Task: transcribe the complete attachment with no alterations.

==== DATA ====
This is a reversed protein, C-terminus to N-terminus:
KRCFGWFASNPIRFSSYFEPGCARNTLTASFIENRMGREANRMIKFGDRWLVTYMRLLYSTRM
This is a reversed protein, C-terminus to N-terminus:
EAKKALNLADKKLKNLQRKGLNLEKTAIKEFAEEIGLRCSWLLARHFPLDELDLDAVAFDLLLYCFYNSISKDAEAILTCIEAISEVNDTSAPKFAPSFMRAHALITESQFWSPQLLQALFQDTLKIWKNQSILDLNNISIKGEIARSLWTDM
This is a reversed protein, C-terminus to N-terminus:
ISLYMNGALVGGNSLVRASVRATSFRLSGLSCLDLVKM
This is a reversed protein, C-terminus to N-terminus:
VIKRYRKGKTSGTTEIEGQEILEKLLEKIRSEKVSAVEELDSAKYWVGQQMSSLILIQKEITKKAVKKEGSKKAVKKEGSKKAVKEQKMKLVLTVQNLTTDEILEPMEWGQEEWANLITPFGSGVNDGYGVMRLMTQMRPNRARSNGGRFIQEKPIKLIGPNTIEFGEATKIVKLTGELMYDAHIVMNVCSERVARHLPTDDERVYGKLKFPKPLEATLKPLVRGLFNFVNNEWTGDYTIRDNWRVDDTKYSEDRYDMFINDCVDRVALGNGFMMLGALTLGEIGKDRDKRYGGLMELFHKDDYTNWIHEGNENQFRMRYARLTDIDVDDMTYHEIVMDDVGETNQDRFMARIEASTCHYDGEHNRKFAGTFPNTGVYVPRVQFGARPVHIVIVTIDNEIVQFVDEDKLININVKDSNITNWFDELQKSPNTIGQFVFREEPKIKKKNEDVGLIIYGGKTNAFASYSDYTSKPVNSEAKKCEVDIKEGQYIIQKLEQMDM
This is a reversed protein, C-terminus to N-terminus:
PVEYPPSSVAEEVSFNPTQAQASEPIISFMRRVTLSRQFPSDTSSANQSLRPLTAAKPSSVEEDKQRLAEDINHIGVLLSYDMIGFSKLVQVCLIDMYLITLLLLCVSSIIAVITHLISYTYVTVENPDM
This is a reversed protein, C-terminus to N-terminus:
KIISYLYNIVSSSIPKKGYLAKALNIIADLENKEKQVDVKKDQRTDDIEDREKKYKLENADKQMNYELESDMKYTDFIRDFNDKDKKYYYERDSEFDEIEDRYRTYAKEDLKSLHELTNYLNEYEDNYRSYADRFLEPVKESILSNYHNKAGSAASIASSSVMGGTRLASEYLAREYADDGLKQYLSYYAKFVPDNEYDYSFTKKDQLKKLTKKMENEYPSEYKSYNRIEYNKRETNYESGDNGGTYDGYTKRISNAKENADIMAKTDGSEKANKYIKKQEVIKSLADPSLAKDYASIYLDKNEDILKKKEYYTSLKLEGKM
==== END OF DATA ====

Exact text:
This is a reversed protein, C-terminus to N-terminus:
KRCFGWFASNPIRFSSYFEPGCARNTLTASFIENRMGREANRMIKFGDRWLVTYMRLLYSTRM
This is a reversed protein, C-terminus to N-terminus:
EAKKALNLADKKLKNLQRKGLNLEKTAIKEFAEEIGLRCSWLLARHFPLDELDLDAVAFDLLLYCFYNSISKDAEAILTCIEAISEVNDTSAPKFAPSFMRAHALITESQFWSPQLLQALFQDTLKIWKNQSILDLNNISIKGEIARSLWTDM
This is a reversed protein, C-terminus to N-terminus:
ISLYMNGALVGGNSLVRASVRATSFRLSGLSCLDLVKM
This is a reversed protein, C-terminus to N-terminus:
VIKRYRKGKTSGTTEIEGQEILEKLLEKIRSEKVSAVEELDSAKYWVGQQMSSLILIQKEITKKAVKKEGSKKAVKKEGSKKAVKEQKMKLVLTVQNLTTDEILEPMEWGQEEWANLITPFGSGVNDGYGVMRLMTQMRPNRARSNGGRFIQEKPIKLIGPNTIEFGEATKIVKLTGELMYDAHIVMNVCSERVARHLPTDDERVYGKLKFPKPLEATLKPLVRGLFNFVNNEWTGDYTIRDNWRVDDTKYSEDRYDMFINDCVDRVALGNGFMMLGALTLGEIGKDRDKRYGGLMELFHKDDYTNWIHEGNENQFRMRYARLTDIDVDDMTYHEIVMDDVGETNQDRFMARIEASTCHYDGEHNRKFAGTFPNTGVYVPRVQFGARPVHIVIVTIDNEIVQFVDEDKLININVKDSNITNWFDELQKSPNTIGQFVFREEPKIKKKNEDVGLIIYGGKTNAFASYSDYTSKPVNSEAKKCEVDIKEGQYIIQKLEQMDM
This is a reversed protein, C-terminus to N-terminus:
PVEYPPSSVAEEVSFNPTQAQASEPIISFMRRVTLSRQFPSDTSSANQSLRPLTAAKPSSVEEDKQRLAEDINHIGVLLSYDMIGFSKLVQVCLIDMYLITLLLLCVSSIIAVITHLISYTYVTVENPDM
This is a reversed protein, C-terminus to N-terminus:
KIISYLYNIVSSSIPKKGYLAKALNIIADLENKEKQVDVKKDQRTDDIEDREKKYKLENADKQMNYELESDMKYTDFIRDFNDKDKKYYYERDSEFDEIEDRYRTYAKEDLKSLHELTNYLNEYEDNYRSYADRFLEPVKESILSNYHNKAGSAASIASSSVMGGTRLASEYLAREYADDGLKQYLSYYAKFVPDNEYDYSFTKKDQLKKLTKKMENEYPSEYKSYNRIEYNKRETNYESGDNGGTYDGYTKRISNAKENADIMAKTDGSEKANKYIKKQEVIKSLADPSLAKDYASIYLDKNEDILKKKEYYTSLKLEGKM